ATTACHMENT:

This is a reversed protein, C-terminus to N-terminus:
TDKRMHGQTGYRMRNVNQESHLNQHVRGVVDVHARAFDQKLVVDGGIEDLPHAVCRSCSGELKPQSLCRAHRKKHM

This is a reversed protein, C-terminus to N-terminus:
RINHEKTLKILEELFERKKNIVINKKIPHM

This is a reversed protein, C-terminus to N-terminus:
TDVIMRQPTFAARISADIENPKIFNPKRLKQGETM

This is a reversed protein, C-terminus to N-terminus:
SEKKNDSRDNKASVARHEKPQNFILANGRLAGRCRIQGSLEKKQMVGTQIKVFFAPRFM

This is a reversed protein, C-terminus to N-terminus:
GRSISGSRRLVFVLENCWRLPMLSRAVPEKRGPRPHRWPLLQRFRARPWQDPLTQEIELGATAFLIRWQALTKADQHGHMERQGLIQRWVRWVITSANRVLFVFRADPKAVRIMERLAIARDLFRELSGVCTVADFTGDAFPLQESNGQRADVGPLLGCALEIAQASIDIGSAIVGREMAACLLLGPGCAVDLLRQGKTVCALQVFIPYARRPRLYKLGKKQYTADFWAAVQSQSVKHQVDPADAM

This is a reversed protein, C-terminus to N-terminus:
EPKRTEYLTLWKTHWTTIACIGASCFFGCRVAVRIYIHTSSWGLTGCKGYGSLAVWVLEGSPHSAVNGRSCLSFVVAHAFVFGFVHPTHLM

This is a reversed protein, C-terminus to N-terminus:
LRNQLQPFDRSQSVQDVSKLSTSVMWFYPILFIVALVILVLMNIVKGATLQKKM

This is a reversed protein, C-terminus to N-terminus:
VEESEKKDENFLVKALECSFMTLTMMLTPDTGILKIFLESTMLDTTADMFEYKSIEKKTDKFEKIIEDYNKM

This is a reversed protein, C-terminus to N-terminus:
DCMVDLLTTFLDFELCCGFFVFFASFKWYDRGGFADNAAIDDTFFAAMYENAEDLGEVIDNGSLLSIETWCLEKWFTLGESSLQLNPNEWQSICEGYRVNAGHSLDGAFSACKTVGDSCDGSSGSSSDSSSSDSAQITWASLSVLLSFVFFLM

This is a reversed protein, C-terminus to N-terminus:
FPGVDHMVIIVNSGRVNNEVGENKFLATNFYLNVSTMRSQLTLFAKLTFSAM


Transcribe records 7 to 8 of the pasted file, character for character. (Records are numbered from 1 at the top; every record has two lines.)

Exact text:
This is a reversed protein, C-terminus to N-terminus:
LRNQLQPFDRSQSVQDVSKLSTSVMWFYPILFIVALVILVLMNIVKGATLQKKM

This is a reversed protein, C-terminus to N-terminus:
VEESEKKDENFLVKALECSFMTLTMMLTPDTGILKIFLESTMLDTTADMFEYKSIEKKTDKFEKIIEDYNKM